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  1. A traditional parade of attorneys? Really Evansville? Y'all need to get out more. When is the traditional parade of notaries? Nurses? Sanitation workers? Pole dancers? I gotta wonder, do throngs of admiring citizens gather to laud these marching servants of the constitution? "Show us your billing records!!!" Hoping some video gets posted. Ours is not a narcissistic profession by any chance, is it? Nah .....

  2. My previous comment not an aside at court. I agree with smith. Good call. Just thought posting here a bit on the if it bleeds it leads side. Most attorneys need to think of last lines of story above.

  3. Hello everyone I'm Gina and I'm here for the exact same thing you are. I have the wonderful joy of waking up every morning to my heart being pulled out and sheer terror of what DCS is going to Throw at me and my family today.Let me start from the !bebeginning.My daughter lost all rights to her 3beautiful children due to Severe mental issues she no longer lives in our state and has cut all ties.DCS led her to belive that once she done signed over her right the babies would be with their family. We have faught screamed begged and anything else we could possibly due I hired a lawyer five grand down the drain.You know all I want is my babies home.I've done everything they have even asked me to do.Now their saying I can't see my grandchildren cause I'M on a prescription for paipain.I have a very rare blood disease it causes cellulitis a form of blood poisoning to stay dormant in my tissues and nervous system it also causes a ,blood clotting disorder.even with the two blood thinners I'm on I still Continue to develop them them also.DCS knows about my illness and still they refuse to let me see my grandchildren. I Love and miss them so much Please can anyone help Us my grandchildren and I they should be worrying about what toy there going to play with but instead there worrying about if there ever coming home again.THANK YOU DCS FOR ALL YOU'VE DONE. ( And if anyone at all has any ideals or knows who can help. Please contact (765)960~5096.only serious callers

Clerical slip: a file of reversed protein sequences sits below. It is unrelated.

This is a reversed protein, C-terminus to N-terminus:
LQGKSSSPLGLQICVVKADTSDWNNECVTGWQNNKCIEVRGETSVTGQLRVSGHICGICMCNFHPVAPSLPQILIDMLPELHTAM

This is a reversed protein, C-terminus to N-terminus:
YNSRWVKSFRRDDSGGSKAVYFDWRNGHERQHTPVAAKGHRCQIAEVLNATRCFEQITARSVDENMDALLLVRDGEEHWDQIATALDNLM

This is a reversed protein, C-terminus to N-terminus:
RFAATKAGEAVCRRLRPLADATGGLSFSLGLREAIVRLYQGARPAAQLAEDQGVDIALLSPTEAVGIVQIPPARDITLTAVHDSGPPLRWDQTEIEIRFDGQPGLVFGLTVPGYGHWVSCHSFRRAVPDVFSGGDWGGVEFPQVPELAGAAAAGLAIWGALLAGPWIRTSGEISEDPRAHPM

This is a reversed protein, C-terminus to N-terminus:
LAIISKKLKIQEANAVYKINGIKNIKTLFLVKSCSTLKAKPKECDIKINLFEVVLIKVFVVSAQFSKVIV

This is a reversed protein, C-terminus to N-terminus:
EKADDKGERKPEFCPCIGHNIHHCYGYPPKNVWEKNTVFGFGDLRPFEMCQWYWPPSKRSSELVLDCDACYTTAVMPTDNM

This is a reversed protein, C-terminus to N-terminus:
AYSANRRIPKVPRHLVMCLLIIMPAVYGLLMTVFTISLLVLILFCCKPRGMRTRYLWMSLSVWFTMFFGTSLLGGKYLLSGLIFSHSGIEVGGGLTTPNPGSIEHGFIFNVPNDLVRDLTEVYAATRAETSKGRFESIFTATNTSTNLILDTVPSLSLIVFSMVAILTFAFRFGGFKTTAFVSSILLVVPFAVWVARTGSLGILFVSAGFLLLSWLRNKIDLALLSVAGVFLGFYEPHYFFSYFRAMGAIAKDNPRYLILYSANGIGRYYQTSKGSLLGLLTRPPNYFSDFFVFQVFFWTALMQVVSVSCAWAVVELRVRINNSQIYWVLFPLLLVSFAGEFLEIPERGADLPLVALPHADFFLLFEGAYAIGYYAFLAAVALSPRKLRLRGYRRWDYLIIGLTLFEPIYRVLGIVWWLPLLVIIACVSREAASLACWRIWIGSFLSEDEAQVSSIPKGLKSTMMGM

4. He must be a Rethuglican, for if from the other side of the aisle such acts would be merely personal and thus not something that attaches to his professional life. AND ... gotta love this ... oh, and on top of talking dirty on the phone, he also, as an aside, guess we should mention, might be important, not sure, but .... "In addition to these allegations, Keaton was accused of failing to file an appeal after he collected advance payment from a client seeking to challenge a ruling that the client repay benefits because of unreported income." rimshot

  5. I am not a fan of some of the 8.4 discipline we have seen for private conduct-- but this was so egregious and abusive and had so many points of bad conduct relates to the law and the lawyer's status as a lawyer that it is clearly a proper and just disbarment. A truly despicable account of bad acts showing unfit character to practice law. I applaud the outcome.